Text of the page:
The question that savvy marketers need ask is "what do people really want from their mobile marketing experience?" Without too much guesswork, you can probably figure out what people don't want: text-only access; having a wait time between sending and receiving information; navigating huge Web pages on a tiny screen; and not being able to access their data if they are disconnected.
With those factors in mind, it becomes apparent that people would ultimately prefer to have the same type of experience on their mobile device as they do on their personal computers. And what is the number one way marketers can reach their audience through a personal computer? The answer is simple - their Web site.
The good news for marketers is that mobile technology is improving all the time. The novelty of SMS will wear off as better devices continue to hit the market - devices designed to deliver a better mobile Web experience. It's only a matter of time before smartphones are no longer considered "smart," simply because at some point all mobile devices will be able to offer up the same type of experience.
With smartphone sales expected to rise 70 percent in 2006 over the previous year, according to InStat, the opportunity to extend the Web site experience to mobile is already here. Brands like BMW, The History Channel, HP, Microsoft and United Airlines are leading the pack in delivering rich visual content to mobile users.
Mobile marketing should encompass more than just building brand awareness. It needs to be a robust part of the overall marketing strategy, helping companies to not only manage their overall brand message, but also to improve customer relationships, educate customers about products and solutions, and essentially give the company even greater control over its sales funnel.
This might sound like a hefty promise for mobile to deliver. But it isn't, when you consider how having a mobile Web site strategy can help companies extend their existing Web site, bringing rich, interactive information directly into the hands of their customers.
Let me explain further. Web sites optimized for mobile devices have the power to:
Ø Identify who the customer is. Demographic details can easily be collected, giving companies and advertisers the ability to directly target a specific audience.
Ø Help the customer take information with them. This is especially important for customers who are in the middle of the buying process. They typically know what they want and do the research before they buy. For example, a customer searching for a new car would use a mobile Web site to search for dealerships, research models and request additional information. And, most importantly, the customer can do this while he or she has downtime, such as sitting on the subway or on a plane.
Ø Create a one-to-one shopping experience through incentives that customers can take with them. A retailer such as Best Buy may decide to offer a coupon to users through their mobile Web site. Customers show the coupon on their device while they are in the checkout lane, saving them from having to do any clipping or remembering to take the coupon with them.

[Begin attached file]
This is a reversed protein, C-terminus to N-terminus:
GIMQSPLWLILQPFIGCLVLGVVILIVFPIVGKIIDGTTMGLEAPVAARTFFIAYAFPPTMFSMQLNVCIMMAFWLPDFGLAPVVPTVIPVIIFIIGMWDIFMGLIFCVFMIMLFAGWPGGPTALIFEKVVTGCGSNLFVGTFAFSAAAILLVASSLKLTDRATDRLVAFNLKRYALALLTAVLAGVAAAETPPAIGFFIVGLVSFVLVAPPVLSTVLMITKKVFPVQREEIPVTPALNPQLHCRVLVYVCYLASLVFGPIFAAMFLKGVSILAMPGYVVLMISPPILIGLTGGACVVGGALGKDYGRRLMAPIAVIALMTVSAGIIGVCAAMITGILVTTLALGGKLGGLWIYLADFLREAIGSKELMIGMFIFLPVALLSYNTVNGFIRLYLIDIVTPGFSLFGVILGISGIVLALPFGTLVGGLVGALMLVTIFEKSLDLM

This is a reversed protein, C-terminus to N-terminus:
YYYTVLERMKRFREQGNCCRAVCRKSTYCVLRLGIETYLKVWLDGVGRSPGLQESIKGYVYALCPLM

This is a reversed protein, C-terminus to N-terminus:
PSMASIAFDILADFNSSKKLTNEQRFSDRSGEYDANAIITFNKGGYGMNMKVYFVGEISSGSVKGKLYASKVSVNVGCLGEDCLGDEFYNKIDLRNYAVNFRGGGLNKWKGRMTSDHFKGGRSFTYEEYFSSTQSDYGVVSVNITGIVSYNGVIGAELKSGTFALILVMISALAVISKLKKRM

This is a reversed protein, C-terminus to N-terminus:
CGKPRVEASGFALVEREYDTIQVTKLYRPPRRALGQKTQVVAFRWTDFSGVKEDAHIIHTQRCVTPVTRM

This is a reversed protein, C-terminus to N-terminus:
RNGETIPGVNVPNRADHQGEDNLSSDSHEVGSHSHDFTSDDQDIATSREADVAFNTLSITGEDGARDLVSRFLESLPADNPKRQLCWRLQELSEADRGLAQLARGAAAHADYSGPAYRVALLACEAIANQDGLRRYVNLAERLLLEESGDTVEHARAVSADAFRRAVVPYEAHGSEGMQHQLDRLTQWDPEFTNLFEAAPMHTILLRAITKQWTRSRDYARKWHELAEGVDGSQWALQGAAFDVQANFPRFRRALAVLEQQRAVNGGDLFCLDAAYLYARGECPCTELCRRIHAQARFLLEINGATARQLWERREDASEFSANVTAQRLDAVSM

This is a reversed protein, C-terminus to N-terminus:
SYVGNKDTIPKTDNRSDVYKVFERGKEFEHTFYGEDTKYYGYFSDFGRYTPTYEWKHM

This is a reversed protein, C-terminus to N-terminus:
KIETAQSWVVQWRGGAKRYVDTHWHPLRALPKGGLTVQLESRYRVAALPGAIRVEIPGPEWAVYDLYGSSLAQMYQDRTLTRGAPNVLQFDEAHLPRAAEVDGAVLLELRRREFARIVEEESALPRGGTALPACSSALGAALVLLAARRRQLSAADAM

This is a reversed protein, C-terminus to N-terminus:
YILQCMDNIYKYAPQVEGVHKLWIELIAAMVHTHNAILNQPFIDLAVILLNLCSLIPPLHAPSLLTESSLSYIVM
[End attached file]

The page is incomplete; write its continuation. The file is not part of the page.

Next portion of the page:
Ø Educate the customer about technology, products and solutions. HP created an optimized mobile Web site to promote a series of Web seminars and connected white papers. They advertised the seminars via a splash page (similar to splash pages on the desktop Web), which allowed users to sign up for both the seminars and to gain access to the papers. Again, the user has the ability to read those white papers when they actually have time to do so while sitting at the doctors office, traveling in a cab or waiting at the airport.
Ø Deliver useful applications into the palm of the customers hand (literally). Microsoft entertained mobile users with advergames that were not only fun but that also helped educate consumers about Microsoft Office. Allrecipes.coms mobile Web site gives users the opportunity to look up recipes and create shopping lists that they can take with them to the grocery store.
One of the great things about smartphone and wireless PDA devices is that in addition to wireless connectivity, they offer mobile users one other important feature - the ability to download information and take it with them. This is especially important now as wireless connectivity is not always available or cost-effective and probably won't be for at least a couple of years. People want their information available at all times - and that means being able to sync wirelessly or through a desktop link is still crucial.
This situation creates an incredible opportunity for marketers who want to maximize the time that a user spends with their material. A cached mobile Web site means the customer can browse regardless of connectivity and take advantage of information and offers whenever and wherever they may be.
That means the Best Buy customer in my previous example didn't need to be connected to show their mobile coupon and the Microsoft user could play their Jeopardy-style advergame on the plane or while in line at the bank. For marketers, it means developing a strong mobile strategy around optimized mobile Web sites should be one of the most important factors to consider when looking to reach a targeted and most importantly, a receptive, audience.
About the Author
As senior director of AvantGo at iAnywhere (a Sybase subsidiary), Neil Versen works with advertisers and content providers to deliver mobile marketing strategies through the mobile Internet service. Prior to joining AvantGo, Neil was executive vice president at AdSmart Corporation. Before that, he held the positions of associate publisher and vice president of sales and marketing at IDG. Versen is currently a member of the Mobile Marketing Association Global Board of Directors.
This article was first published on PDAStreet.com.
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